Words. Sometimes they come easily and other times, they don’t come out right at all. While chances are the ones most plagued by this cycle are writers, all positions require at least some form of writing in day-to-day tasks. Whether your tasks include emails, company updates, social media posts, long-form writing or more, here are four tips to help you craft prose like a pro.
1. Get It On Paper
A blank page is an opportunity to get your message across, but it also serves as an obstacle if you’re too focused on trying to say the right thing. In the words of New York Times best-selling author Austin Kleon, “Forget the nouns altogether. Do the verbs.” Focusing on the process of writing itself rather than the end result is the perfect way to tell perfectionism to take a hike. As author James Thurber and other writers over the years have advised, “Don’t get it right. Get it written.” So, whether it’s an email that’s sitting in drafts or a bio about yourself that you’ve been avoiding writing, start now and edit later.
2. Vary Your Sentences
In the midst of writing, it’s easy to keep adding more to a sentence until you proofread and realize it’s a run-on. The opposite can be true as well and the message may read like a text exchange with a teenager: short, choppy and direct. The trick is to refine and balance these two scenarios together by offering a concoction of short and longer phrases mixed together. Gary Provost refers to this process as creating “music” in his book 100 Ways to Improve Your Writing, which reads:
“This sentence has five words. Here are five more words. Five-word sentences are fine. But several together become monotonous. Listen to what is happening. The writing is getting boring. The sound of it drones. It’s like a stuck record. The ear demands some variety. Now listen. I vary the sentence length, and I create music. Music. The writing sings. It has a pleasant rhythm, a lilt, a harmony…”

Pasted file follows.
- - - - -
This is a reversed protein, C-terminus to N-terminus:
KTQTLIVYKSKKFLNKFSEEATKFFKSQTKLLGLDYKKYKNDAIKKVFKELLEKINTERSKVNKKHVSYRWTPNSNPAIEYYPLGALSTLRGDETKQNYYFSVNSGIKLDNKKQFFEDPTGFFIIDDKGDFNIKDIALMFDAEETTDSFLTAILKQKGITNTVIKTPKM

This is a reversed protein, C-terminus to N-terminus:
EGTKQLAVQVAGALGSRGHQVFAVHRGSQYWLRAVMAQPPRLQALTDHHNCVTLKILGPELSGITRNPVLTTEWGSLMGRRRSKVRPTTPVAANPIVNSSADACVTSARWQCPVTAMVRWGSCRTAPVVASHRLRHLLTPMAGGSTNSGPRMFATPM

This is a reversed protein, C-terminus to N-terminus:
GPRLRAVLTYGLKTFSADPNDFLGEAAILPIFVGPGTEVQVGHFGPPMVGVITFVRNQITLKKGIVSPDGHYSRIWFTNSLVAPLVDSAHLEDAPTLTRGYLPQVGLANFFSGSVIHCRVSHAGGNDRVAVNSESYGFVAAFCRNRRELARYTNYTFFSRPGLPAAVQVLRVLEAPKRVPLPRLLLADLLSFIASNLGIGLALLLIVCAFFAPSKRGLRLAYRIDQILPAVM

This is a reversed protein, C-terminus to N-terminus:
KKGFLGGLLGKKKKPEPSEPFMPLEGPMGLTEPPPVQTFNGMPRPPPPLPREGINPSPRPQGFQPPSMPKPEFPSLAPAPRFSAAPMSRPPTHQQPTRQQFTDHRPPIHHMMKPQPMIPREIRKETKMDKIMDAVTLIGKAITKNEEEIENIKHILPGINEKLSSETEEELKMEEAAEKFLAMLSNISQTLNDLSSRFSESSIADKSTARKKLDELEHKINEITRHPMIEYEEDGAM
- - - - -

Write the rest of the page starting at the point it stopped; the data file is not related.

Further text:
Incorporating this “musical” technique into blogs, press releases, emails and more makes the text more inviting and fun to read! If you’ve picked up a bag of Bugles chips recently, you can see this technique in action. It says: “Who Should Eat Bugles? Anyone. Hockey moms and referees. Father and son curling teams. Book Clubbers. Landlubbers. Even party sound dubbers. Band leaders. Lead singers. Lion timers. All-night gamers. Nine out of ten doctors. And everyone.”
In addition to using humor and rhyme, the Bugles description features a varied cadence of words broken up by periods to bring attention to each phrase. With this technique, their product description is as crisp and memorable as the chips themselves.
3. Cut Unnecessary Words
Your first draft is done! There’s words on screen and you’re itching to send it off and be done with it. Before that can happen, though, you must always proofread. A variation of Kevin’s theory from The Office, one great proofreading tactic is to seek out and eliminate words that don’t serve a purpose or add value. In his book On Writing Well, author Willliam Zinsser hammers this point in. “With each rewrite I try to make what I have written tighter, stronger and more precise, eliminating every element that’s not doing useful work,” he states. This can include:
- Redundant phrases. Sometimes we’re so used to saying them, we don’t realize we’re actually repeating ourselves. For example: “absolutely certain,” “basic fundamentals,” “passing fad,” or “unexpected surprise.”
- The word “that.” If you can cut this word without the sentence losing it’s meaning, you don’t need it. For instance, “We love the design that you came up with.”
- Words that portray uncertainty, like “just” or “perhaps.” Eliminating these strengthens your voice and can portray confidence. For example, “I have a few ideas we could discuss,” is stronger than saying, “I just have a few ideas that perhaps we could discuss.”
By eliminating wordiness, you decrease the risk of losing readers’ attention and make sure that every word serves a purpose.
4. Read It Out Loud
A great way to implement tips #2 and #3 is to read your draft out loud. If your content writing is full of industry terms that your audience may not be familiar with, define them or consider rephrasing so it’s easy to understand. This exercise allows you to hear the flow of your words, recognize which ones may be able to be cut and catch any typos. It’s also an opportunity to ensure your personality or brand voice is present in the copy. Whatever your position, if you have the opportunity to be yourself in your copy – do that. It will come out more genuine when you read your own work and when others do, too.
For more tips on how to get the most from your copy and your copywriting team, tune into our upcoming episode of The 19: Entrepreneur Edition podcast. Subscribe to our newsletter below to have it delivered straight to your inbox!